Turkmenistan Strongman Erects First Gold Statue to Himself
There will be no falling off it this time.
Turkmenistan’s President Gurbanguly Berdymukhamedov solidified his role as the isolated country’s “protector” and leading equestrian on May 25, unveiling the first gold-plated statue of himself.
Officials say the 21-meter statue, cast in bronze and covered in 24-carat gold leaf, was built to satisfy public demand. It is named “The Protector,” for Berdymukhamedov’s adopted title, and features the strongman with his right hand outstretched and a dove perched upon it. Some have ridiculed it for bearing an uncanny resemblance to a statue of Peter the Great in Russia’s second city, St Petersburg.
Berdymukhamedov is not famous for originality. He has persistently built his own cult of personality while dismantling that of Saparmurat Niyazov, the Turkmenbashi, who died in 2006 after scattering golden busts and statues of himself across the gas-rich nation.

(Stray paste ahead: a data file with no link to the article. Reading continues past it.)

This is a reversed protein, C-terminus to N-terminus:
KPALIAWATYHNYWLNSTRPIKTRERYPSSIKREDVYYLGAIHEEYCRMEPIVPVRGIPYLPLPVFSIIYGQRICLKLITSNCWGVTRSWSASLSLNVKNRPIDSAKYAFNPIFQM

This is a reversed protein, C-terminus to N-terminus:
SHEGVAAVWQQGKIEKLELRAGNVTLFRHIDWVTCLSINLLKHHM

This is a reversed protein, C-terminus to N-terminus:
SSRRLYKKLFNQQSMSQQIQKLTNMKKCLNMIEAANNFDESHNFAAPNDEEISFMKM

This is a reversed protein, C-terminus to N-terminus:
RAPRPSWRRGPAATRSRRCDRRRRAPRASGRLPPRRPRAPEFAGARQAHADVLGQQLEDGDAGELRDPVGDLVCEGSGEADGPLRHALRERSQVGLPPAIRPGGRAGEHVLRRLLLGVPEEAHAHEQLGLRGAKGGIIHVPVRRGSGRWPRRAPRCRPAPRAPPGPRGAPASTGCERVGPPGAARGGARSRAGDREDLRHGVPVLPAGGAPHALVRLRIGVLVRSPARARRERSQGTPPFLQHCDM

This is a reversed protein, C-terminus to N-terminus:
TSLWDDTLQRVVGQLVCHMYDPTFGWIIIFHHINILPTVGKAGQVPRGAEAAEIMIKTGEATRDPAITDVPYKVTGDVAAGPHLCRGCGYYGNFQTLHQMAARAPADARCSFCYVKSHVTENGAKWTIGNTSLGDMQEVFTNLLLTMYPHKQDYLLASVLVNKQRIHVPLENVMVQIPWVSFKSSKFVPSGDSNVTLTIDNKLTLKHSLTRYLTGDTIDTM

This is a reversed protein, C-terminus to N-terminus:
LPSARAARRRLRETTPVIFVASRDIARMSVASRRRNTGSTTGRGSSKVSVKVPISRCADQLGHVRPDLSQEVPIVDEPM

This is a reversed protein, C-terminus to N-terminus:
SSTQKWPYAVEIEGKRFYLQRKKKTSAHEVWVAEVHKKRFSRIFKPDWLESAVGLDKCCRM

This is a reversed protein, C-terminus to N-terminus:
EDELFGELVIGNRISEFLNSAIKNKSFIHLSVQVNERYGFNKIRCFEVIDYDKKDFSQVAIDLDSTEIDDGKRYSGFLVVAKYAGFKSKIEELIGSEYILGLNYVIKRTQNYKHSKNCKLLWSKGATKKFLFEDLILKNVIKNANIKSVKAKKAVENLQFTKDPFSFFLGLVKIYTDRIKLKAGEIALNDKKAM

Notably, Berdymukhamedov has relegated to the suburbs a statue of Niyazov that rotated to face the sun. He has also gradually phased out Niyazov’s Ruhnama, or “Book of the Soul,” which was required reading in schools and government offices.
In hindsight it is clear that these moves were less about dismantling an old cult and more about making space for a new one.
In recent years Turkmenistan’s pliant and obsequious parliament has bestowed horse-mad Berdymukhamedov with titles such as “Master Jockey-Mentor of Turkmenistan” and “People’s Horse Breeder.” He has also authored a range of books, on horses among other things, and elevated his father, Myalikguli Berdymukhamedov, to the status of a living demigod. (In a nod to Central Asian patriarchy, Myalikguli got a monument before his son – though it is not covered in gold.)
Of course, none of this can undo The Protector’s dramatic fall from his steed in a festival race two years ago.
Although many reminders of Niyazov’s reign are being eradicated in favor of fresh tributes to Berdymukhamedov and what he calls his rule – the "era of supreme happiness of the stable state” – the all-powerful leader has given his dead rival one sop: In 2013 the government unveiled a monument in memory of Niyazov’s favorite horse, Fiery Mountain.
Chris Rickleton is a journalist based in Almaty.